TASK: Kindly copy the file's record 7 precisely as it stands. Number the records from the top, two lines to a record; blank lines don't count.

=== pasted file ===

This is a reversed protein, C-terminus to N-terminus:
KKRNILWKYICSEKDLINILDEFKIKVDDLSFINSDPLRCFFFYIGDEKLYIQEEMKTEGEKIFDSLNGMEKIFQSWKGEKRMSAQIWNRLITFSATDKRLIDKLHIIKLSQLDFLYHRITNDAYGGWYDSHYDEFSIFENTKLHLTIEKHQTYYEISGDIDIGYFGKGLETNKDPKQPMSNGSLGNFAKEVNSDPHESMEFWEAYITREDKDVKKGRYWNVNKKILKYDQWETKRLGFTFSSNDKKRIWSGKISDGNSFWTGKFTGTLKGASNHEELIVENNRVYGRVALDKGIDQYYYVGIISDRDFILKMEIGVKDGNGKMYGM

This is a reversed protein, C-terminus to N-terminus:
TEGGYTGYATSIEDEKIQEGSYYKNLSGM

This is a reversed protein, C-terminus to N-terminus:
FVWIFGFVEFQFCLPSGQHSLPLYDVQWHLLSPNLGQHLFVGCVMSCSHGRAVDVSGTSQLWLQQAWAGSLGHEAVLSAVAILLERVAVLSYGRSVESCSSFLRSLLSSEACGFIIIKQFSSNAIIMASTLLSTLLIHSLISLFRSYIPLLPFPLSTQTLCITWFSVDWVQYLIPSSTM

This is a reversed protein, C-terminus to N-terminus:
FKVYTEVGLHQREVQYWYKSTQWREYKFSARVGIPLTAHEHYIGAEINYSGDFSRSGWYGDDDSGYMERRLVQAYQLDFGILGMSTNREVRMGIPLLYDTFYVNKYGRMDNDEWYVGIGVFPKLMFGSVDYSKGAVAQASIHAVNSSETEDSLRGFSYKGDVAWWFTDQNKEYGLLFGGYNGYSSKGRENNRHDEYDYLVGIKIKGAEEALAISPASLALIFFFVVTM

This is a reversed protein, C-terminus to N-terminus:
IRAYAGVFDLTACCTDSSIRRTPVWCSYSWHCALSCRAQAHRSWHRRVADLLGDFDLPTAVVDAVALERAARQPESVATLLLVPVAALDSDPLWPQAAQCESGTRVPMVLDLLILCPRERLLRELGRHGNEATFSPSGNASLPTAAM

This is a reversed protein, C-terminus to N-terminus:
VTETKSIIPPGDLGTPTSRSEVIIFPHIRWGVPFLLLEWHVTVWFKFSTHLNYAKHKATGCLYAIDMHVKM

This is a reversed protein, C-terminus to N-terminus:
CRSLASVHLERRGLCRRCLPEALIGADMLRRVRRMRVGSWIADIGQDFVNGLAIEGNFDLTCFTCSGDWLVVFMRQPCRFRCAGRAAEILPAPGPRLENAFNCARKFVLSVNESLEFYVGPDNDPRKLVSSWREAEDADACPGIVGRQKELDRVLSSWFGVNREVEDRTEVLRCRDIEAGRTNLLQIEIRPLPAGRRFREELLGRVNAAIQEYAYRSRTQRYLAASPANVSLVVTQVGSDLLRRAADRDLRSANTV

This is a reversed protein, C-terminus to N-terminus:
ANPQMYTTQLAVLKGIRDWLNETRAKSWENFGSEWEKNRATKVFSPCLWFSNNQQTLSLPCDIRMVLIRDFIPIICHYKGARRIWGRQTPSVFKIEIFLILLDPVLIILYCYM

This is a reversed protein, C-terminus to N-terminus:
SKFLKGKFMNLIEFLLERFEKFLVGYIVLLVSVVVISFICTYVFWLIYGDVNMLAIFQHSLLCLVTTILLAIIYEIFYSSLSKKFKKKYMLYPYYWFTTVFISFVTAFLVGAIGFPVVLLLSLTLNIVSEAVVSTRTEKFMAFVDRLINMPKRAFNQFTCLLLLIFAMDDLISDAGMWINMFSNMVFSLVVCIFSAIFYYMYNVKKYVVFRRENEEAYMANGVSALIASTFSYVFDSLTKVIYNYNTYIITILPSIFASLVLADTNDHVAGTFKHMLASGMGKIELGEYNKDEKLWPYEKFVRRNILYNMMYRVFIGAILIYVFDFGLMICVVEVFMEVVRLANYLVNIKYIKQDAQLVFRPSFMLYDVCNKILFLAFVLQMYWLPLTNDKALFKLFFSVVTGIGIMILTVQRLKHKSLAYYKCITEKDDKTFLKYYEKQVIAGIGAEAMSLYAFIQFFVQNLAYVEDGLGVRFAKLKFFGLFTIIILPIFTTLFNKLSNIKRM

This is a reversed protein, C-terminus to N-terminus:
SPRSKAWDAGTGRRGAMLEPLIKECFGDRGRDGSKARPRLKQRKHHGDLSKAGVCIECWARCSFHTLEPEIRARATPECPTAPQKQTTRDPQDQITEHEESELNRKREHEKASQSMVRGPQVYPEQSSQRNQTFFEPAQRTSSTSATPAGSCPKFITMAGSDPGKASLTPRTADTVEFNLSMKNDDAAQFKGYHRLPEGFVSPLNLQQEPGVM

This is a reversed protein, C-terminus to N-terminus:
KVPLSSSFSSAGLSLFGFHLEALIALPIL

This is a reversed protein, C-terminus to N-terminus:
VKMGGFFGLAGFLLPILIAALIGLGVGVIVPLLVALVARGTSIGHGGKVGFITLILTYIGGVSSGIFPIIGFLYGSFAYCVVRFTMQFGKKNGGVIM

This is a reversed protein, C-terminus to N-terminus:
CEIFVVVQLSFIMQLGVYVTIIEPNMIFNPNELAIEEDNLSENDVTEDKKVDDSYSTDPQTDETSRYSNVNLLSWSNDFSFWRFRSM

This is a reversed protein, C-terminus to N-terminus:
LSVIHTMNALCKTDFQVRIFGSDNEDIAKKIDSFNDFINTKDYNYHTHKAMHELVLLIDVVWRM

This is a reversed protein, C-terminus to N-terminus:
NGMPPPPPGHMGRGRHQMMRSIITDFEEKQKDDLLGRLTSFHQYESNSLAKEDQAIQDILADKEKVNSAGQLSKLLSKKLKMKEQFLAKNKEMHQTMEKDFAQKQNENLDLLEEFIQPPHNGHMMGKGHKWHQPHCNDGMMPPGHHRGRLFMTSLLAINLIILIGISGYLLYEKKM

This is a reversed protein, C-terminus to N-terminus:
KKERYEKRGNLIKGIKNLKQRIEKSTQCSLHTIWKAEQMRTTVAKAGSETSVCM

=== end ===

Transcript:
This is a reversed protein, C-terminus to N-terminus:
CRSLASVHLERRGLCRRCLPEALIGADMLRRVRRMRVGSWIADIGQDFVNGLAIEGNFDLTCFTCSGDWLVVFMRQPCRFRCAGRAAEILPAPGPRLENAFNCARKFVLSVNESLEFYVGPDNDPRKLVSSWREAEDADACPGIVGRQKELDRVLSSWFGVNREVEDRTEVLRCRDIEAGRTNLLQIEIRPLPAGRRFREELLGRVNAAIQEYAYRSRTQRYLAASPANVSLVVTQVGSDLLRRAADRDLRSANTV